Clinical guidance for cardiology teams
ACC Clinical Bulletin COVID-19 Clinical Guidance for Cardiovascular Teams
(Adopted from a guidance published by American College of Cardiology on 06/03/2020. The situation will change very quickly and the information below may become obsolete.)
To best serve your patients, protect yourself first!
• The overall case fatality rate (CFR) of COVID-19 remains low at 2.3%, with data indicating lower overall mortality in China outside of the outbreak epicenter in Hubei. In the rest of the world, CFRs ranges between 0.5% in South Korea and 2.7% in Iran. This is situation on 06.03.2020; the information is only provisional and likely to change.
• More than 80% of infected patients experience mild symptoms and recover without intensive medical support.
• Morbidity and mortality increase significantly with age, rising to 8.0% among patients 70-79 and 14.8% in patients over 80.
• Patients with underlying comorbidities are at higher risk of contracting the virus have a worse prognosis. 25% - 50% of COVID-19 patients have underlying medical problems.
• According to a recent report, 16.7% of hospitalized patients developed arrhythmia and 7.2% experienced acute cardiac injury, in addition to other COVID-19 related complications.
• Make plans for quickly identifying and isolating cardiac patients with relevant symptoms from other patients, including in the ambulatory setting.
• It is reasonable to advise all cardiac patients of the potential increased risk and to encourage additional, reasonable precautions.
• It is important for cardiac patients to remain current with vaccinations, including the pneumococcal vaccine given the increased risk of secondary bacterial infection with COVID-19. Cardiac patients should be vaccinated against influenza in accordance with current guidelines.
• In areas with active COVID-19 outbreaks, it may be reasonable to substitute clinic appointments for telephonic or telehealth consultations for stable cardiac patients to avoid possible nosocomial COVID-19 infection.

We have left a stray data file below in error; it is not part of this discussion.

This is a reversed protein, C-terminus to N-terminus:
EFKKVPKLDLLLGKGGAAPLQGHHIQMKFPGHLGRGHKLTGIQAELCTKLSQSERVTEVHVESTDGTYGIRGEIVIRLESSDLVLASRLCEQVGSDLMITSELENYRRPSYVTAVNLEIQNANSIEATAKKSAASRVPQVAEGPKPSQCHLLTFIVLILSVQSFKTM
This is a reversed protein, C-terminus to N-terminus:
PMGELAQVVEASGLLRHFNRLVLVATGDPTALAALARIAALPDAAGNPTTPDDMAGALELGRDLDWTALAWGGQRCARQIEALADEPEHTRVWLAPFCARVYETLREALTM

• It is reasonable to triage COVID-19 patients according to underlying cardiovascular, diabetic, respiratory, renal, oncological, or other comorbid conditions for prioritized treatment.
• Medical professionals are cautioned that classic symptoms and presentation of myocardial infarction may be masked in the context of COVID-19.
• Fluid administration for viral infection in patients with heart failure should be used cautiously and carefully monitored.
• General immunological health remains important for both medical professionals and patients, including eating well, sleeping and managing stress.
• Frequent transmission of COVID-19 to medical professionals suggests that usual infectious disease mitigation precautions are insufficient and medical professionals in outbreak areas must be prepared to adopt personal protection measures.
• Medical professionals with limited experience and/or training in personal protective equipment (PPE) should be trained as soon as possible
• Protocols should be developed for the management of myocardial infarction in the context of a COVID-19 outbreak. Particular emphasis should be placed on acute PCI and CABG, including protocols to limit the number of staff in the catheterization labs and operating theatres to a required minimum, use enhanced personal protection, and assess post-procedural sterilization sufficiency.